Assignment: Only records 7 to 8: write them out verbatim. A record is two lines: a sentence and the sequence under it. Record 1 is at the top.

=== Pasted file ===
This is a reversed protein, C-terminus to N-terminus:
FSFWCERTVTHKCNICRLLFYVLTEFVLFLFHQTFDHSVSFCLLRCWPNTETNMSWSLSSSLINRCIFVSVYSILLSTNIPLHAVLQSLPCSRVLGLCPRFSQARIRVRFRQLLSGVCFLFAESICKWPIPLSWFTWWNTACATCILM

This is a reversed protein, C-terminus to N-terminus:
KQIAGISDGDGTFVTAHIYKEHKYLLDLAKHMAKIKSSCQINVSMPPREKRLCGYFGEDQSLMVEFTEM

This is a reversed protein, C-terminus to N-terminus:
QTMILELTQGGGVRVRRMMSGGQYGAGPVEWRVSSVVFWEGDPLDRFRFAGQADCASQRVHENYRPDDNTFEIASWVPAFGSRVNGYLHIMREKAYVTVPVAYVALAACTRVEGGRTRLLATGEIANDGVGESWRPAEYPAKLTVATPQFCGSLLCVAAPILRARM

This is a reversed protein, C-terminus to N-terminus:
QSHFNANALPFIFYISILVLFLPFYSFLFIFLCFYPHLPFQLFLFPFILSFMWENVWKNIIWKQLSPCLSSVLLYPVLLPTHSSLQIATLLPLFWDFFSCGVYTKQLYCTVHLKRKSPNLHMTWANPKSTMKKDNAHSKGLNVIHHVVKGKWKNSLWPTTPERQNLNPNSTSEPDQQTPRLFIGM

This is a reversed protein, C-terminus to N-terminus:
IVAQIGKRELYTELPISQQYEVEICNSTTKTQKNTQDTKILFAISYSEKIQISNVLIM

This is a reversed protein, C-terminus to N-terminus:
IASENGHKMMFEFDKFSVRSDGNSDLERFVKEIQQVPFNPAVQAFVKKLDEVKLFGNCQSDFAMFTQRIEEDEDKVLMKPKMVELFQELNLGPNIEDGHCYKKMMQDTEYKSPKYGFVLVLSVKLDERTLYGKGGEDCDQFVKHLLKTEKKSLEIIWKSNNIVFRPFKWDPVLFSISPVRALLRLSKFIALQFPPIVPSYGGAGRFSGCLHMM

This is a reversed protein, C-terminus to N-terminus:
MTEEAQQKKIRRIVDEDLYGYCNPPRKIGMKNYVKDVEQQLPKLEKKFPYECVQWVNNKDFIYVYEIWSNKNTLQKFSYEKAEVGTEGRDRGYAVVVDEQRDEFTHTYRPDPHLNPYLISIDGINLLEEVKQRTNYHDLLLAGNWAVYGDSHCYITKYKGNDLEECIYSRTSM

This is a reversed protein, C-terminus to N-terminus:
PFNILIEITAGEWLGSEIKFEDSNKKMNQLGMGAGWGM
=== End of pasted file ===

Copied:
This is a reversed protein, C-terminus to N-terminus:
MTEEAQQKKIRRIVDEDLYGYCNPPRKIGMKNYVKDVEQQLPKLEKKFPYECVQWVNNKDFIYVYEIWSNKNTLQKFSYEKAEVGTEGRDRGYAVVVDEQRDEFTHTYRPDPHLNPYLISIDGINLLEEVKQRTNYHDLLLAGNWAVYGDSHCYITKYKGNDLEECIYSRTSM

This is a reversed protein, C-terminus to N-terminus:
PFNILIEITAGEWLGSEIKFEDSNKKMNQLGMGAGWGM